Plug-in Hybrids (PHEV) and Battery Electric Vehicles (EV) are destined for success. Thousands of key players have converged at the Plug-in 2009 Conference in Long Beach, California. In the opening workshop they talked about giving the customer a pleasant, easy-to-use, no hassle, safe and cost effective experience. The key players included auto makers, electric utilities, and community leaders who are installing thousands of vehicle charging stations.
President Obama has challenged the industry to sell or lease 1,000,000 PHEV & EV by 2015. This is an a challenge for the United States which currently has about 40,000 electric vehicles on our road, with less than 2,000 able to sustain freeway speeds. The race is on, however, as majors bring vehicles to market that can travel for 40 to 200 miles on an electric charge, not on foreign oil. The PHEV and EV makers include GM, Ford, Chrysler, Toyota, Tesla, BMW, Subaru, Mitsubishi, Smart, Think, and many others.
Given the potential for energy security, a climate solution, and lowering monthly fuel costs, who would want to stop this? Who could? A terrorist needing oil money? An oil executive? A conspiring auto maker? None of the above. The biggest concern is that the number one “speed bump” will be bureaucracy. Enid Joffe with Clean Fuel Connection was in the middle of the first wave of installing 7,500 chargers and in the current challenges of installing chargers from BMW’s MiniE.
Her customers have been caught in the catch-22 of the utility not approving charger installation without a city permit and the city refusing a permit without utility approval. A process that should take a few days and cost a few hundred dollars can take 45 days and cost thousands:
o Apply for license (in person in some locations, online in others)
o Proof of car insurance
o City Permit to installer (much easier if charger is a legally categorized as an appliance)
o Utility Contract review
o Electrician installs adapter
o Utility returns to install separate meter
To encourage EV adoption, the City of New York has created a streamline process.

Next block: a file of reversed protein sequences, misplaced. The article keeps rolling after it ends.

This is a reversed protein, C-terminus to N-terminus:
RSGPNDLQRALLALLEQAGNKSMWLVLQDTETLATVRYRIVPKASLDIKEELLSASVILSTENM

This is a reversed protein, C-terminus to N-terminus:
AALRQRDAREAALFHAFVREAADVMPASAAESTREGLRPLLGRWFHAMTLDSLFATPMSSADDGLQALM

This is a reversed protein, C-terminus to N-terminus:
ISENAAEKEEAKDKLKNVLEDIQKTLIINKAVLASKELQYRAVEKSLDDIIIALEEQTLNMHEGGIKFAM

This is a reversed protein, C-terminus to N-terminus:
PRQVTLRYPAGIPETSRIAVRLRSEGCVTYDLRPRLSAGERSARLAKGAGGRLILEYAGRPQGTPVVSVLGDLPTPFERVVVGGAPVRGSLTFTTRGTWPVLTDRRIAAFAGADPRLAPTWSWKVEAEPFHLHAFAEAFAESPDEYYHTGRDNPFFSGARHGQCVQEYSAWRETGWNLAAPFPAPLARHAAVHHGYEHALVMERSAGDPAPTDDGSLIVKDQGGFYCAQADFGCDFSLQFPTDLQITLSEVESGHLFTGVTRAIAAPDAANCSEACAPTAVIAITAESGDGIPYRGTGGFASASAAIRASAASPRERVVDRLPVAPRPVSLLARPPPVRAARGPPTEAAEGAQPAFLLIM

Fleet investment can be significant. They must often add electrical infrastructure, such as expanded switchboards and dedicated circuits.
EV adoption will accelerate if consumers can comfortably deal with one point of contact with a friendly website and friendly people. Easy installation and a modest added charge on their utility bill would be most desirable. It is encouraging that all the stakeholders recognize this and are negotiating solutions.
Also encouraging is common charging plugs, interfaces, and communication protocols. Over 10,000 charging stations are being planned for installation in the U.S. at major employers, busy city streets, busy garages, shopping malls, universities, and other places where people are likely to use their electric vehicles.
Many vehicles are not parked in garages. They are parked in carports, driveways, apartment parking lots, fleet parking lots, and on city streets. As GM readies introduction of its Chevy Volt, it demonstrated a 25-foot cable connector that it will provide with the vehicle. Yes, it will work outside. Getting it wet does not hurt it, or anyone standing in the wet. It adheres to new standards such as SAE J1772 so that it will work with any of the standard charging stations being installed. It communicates, so that a driver cannot forget and drive off while still plugged-in. Little details. Attention to the little details can make us optimistic about a driving future that is increasingly electric.
John Addison is reporting from Plug-in 2009 in Long Beach, California. California is currently home to 25,000 electric vehicles. Several thousand new charging stations are planned for 2010.